Business rates, parental leave, late payments all add to the burden and every year there’s a hike in the NMW: good news (if an increase of 20 pence an hour can be called ‘good news’) for employees but an annual headache for business owners – many of whom don’t bank anything like a national minimum wage themselves at the end of the month.
I’ve always been and continue to be in favour of a national minimum wage. I’ve seen what unscrupulous employers do when there’s no figure set. I’d like the NMW to be higher. I can’t see why government pays out millions of pounds each year to top up wages with ‘credits’ when a higher NMW would allow people to pay their own way through their own hard work. I’d love to see the adoption of the Living Wage.
I can hear your squeals. You’re thinking ‘she’s never employed anyone in her life’. And you’re right. I’ve been freelance, self-employed for 25 years. I’ve worked with other freelances like me to supply professional services to my clients. I’ve engaged the services of the best people I know in their business to work with me to fulfil contracts. But I’ve never directly ‘employed’ anyone. I am one of millions of small business people – at the micro end of the SME scale, who needs to employ people in order to grow (or just to preserve my own sanity) but who doesn’t because of everything listed above but also because I can’t afford to pay the NMW.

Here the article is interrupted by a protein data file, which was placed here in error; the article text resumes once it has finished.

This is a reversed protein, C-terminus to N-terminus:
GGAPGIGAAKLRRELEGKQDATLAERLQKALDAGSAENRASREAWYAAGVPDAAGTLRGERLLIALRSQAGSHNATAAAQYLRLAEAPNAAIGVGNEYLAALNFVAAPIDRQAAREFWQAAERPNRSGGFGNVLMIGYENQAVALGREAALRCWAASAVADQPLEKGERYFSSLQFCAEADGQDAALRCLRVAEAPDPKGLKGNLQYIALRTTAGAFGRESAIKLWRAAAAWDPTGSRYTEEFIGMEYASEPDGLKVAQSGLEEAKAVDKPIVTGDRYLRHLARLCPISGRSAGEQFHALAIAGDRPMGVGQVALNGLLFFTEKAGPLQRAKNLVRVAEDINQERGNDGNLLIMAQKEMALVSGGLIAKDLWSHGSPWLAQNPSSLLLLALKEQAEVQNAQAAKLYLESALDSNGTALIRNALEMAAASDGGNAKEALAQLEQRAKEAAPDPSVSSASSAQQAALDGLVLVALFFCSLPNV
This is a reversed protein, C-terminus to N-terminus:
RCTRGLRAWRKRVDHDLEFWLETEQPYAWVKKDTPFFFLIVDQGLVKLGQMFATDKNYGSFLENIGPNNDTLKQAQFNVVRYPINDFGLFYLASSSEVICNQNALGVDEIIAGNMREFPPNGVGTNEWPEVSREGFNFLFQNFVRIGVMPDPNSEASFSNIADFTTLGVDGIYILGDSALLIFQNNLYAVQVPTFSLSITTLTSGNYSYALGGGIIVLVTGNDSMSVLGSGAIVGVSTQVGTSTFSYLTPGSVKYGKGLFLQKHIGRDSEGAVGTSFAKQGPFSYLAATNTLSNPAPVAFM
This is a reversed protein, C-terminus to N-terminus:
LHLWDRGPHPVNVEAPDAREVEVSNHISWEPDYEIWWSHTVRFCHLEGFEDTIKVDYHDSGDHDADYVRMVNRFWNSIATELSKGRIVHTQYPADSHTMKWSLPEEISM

Despite the positive employment figures wages are still struggling to rise far and fast enough to cement a stable and sustainable recovery. We need to do our bit by creating jobs. But the NMW has stopped many of us. Did today’s budget change that? The abolition of Class 2 National Insurance Contributions and NICs if you’re employing under 21 year olds are aimed at boosting employment. The higher personal tax allowance, extension of Small Business Tax Relief, a review of the hated business rates system, and freezing fuel duty again all help but will they persuade me I can afford to pay someone the NMW? I’ll tell you once I’ve done all the sums. But financial considerations and the demise of the dreaded tax return aside, what we really need is to be higher up the government’s agenda. We need a louder, stronger, persistent and more convincing voice in the ear of government.